The University of Massachusetts Amherst
University of Massachusetts Amherst

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Two Political Science Outstanding Graduating Seniors to be Honored as 21st Century Leaders

The University of Massachusetts Amherst will honor the exemplary achievement, initiative and leadership of some of its most talented and accomplished graduating seniors during Undergraduate Commencement ceremonies taking place Friday, May 14 at McGuirk Alumni Stadium. Rania Marie Henriquez and Carla Montilla Jaimes from the graduating class will be honored as 21st Century Leaders at Undergraduate Commencement.

Rania Marie Henriquez of Methuen, Mass., is a Commonwealth Honors College student who has earned dual degrees in women, gender and sexuality studies and political science. Henriquez came to UMass with the belief that art and community building can change the world. She became immediately active in Students of Caribbean Ancestry and the Black Student Union. She then extended her community activism, working in Springfield to support Hurricane Maria relief efforts and to help organize a youth-led rally advocating for gun control. In her sophomore year, her father, her most ardent supporter, died unexpectedly. Henriquez finished the semester strong and went on to a summer service learning program in Cape Town, South Africa, in his honor. She was a research assistant in political science, investigating indigenous communities’ resistance to natural resource extraction. She was an academic diversity fellow for the College of Behavioral and Social Sciences, supporting first-generation students and students of color. She is also a prolific poet. After graduation, Henriquez will merge her passion for social justice and her love of art as the first-ever community resource coordinator at Elevated Thought, a youth organization in Lawrence, that develops spaces for BIPOC youth and communities to engage and understand art.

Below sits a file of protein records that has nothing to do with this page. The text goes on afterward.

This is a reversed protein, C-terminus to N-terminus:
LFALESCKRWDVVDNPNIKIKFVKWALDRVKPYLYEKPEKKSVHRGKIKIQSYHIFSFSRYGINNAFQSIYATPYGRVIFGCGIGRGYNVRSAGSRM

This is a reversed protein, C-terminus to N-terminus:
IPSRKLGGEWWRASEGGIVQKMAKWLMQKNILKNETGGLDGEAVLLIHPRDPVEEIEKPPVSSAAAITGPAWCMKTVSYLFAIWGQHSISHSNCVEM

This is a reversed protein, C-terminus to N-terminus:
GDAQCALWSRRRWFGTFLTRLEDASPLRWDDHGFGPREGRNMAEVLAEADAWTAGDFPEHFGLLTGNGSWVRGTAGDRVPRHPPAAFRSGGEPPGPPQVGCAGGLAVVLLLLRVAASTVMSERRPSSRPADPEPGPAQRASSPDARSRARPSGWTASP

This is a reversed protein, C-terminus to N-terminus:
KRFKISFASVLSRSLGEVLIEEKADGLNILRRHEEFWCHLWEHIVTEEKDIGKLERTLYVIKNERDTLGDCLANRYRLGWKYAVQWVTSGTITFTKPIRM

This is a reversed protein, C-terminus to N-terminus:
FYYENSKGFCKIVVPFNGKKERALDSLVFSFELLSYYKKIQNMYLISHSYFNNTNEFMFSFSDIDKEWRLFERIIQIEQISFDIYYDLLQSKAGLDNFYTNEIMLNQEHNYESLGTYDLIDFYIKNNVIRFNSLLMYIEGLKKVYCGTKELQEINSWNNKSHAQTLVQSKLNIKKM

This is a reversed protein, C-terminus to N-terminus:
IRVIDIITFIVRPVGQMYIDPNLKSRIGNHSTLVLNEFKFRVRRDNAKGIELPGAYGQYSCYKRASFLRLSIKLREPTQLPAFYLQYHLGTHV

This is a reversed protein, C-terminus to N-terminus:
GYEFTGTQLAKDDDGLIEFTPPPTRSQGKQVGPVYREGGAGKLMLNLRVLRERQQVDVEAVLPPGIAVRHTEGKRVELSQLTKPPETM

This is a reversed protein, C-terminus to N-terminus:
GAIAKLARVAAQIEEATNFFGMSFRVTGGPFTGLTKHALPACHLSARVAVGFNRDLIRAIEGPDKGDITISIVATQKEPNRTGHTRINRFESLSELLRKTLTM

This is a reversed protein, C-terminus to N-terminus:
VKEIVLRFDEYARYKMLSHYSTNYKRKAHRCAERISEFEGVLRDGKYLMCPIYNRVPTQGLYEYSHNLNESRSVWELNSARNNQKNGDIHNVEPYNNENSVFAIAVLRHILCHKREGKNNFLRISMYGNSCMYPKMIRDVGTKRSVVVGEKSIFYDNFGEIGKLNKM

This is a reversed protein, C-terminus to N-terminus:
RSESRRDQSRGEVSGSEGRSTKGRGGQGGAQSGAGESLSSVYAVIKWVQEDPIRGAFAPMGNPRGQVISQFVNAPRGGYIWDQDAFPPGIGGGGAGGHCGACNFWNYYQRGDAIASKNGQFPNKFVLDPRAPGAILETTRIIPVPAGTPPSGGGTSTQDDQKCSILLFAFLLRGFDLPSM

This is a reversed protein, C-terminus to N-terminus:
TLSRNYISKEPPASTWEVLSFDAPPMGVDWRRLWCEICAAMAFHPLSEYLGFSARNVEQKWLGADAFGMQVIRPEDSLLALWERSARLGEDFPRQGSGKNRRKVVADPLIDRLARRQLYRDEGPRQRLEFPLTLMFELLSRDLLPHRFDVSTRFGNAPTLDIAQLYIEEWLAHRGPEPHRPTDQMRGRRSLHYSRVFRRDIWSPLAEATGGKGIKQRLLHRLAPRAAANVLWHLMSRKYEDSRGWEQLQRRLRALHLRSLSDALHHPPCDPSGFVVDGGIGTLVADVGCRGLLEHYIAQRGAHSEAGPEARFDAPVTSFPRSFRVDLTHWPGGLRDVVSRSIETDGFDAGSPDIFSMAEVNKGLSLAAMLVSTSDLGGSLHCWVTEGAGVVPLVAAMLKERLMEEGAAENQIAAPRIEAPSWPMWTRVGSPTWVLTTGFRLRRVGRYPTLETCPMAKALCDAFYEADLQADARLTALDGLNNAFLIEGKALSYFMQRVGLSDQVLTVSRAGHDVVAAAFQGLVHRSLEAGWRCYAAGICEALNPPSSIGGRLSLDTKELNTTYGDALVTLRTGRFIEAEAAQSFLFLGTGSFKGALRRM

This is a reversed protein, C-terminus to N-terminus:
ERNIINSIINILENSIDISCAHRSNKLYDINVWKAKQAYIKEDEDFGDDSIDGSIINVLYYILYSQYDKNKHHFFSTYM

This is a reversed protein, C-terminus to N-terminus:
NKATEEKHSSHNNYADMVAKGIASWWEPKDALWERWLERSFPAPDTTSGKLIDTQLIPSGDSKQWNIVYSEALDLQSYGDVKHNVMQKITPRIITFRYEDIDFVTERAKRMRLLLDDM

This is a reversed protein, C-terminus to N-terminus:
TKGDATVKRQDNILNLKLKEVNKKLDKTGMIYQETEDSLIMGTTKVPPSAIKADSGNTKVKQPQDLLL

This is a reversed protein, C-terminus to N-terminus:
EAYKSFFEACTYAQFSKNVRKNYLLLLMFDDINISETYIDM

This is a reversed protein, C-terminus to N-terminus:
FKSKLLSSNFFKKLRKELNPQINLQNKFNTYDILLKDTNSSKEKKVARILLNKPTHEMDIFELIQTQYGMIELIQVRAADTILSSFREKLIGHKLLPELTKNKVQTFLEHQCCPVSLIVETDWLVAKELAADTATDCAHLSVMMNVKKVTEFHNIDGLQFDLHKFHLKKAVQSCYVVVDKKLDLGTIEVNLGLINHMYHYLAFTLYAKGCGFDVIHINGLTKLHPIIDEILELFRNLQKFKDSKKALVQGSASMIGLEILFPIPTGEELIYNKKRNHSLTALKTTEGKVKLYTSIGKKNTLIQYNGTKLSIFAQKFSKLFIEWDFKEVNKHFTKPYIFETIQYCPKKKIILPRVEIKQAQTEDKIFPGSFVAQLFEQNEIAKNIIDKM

Carla Montilla Jaimes of Doral, Fla., is a Commonwealth Honors College student graduating with degrees in political science and history. Originally from Venezuela, Montilla Jaimes is the first in her family to earn a college degree in the U.S. She served in the Student Government Association, the Center for Multicultural Advancement and Student Success, and other campus groups, where she amplified the voices of marginalized students. She researched policies to fight hunger and food insecurity as a Sophomore-Service Scholar. Following her sophomore year, she was selected to participate in the College of Behavioral and Social Sciences summer program in Washington, D.C., where she worked in the office of U.S. Rep. Jim McGovern. She was selected as a UMass Women into Leadership Fellow her junior year. After a trip to Israel and the West Bank, she founded a student chapter of J Street, an organization that advocates for progressive American foreign policy in the Middle East. As a senior, Montilla Jaimes helped start the Period chapter at UMass and worked on a pilot program to make free menstrual products available across campus and to address period poverty in Massachusetts. Starting this fall, Montilla Jaimes will attend American University’s School of International Service to pursue a master’s degree in ethics, peace, and human rights.

News Type: 

  • Student News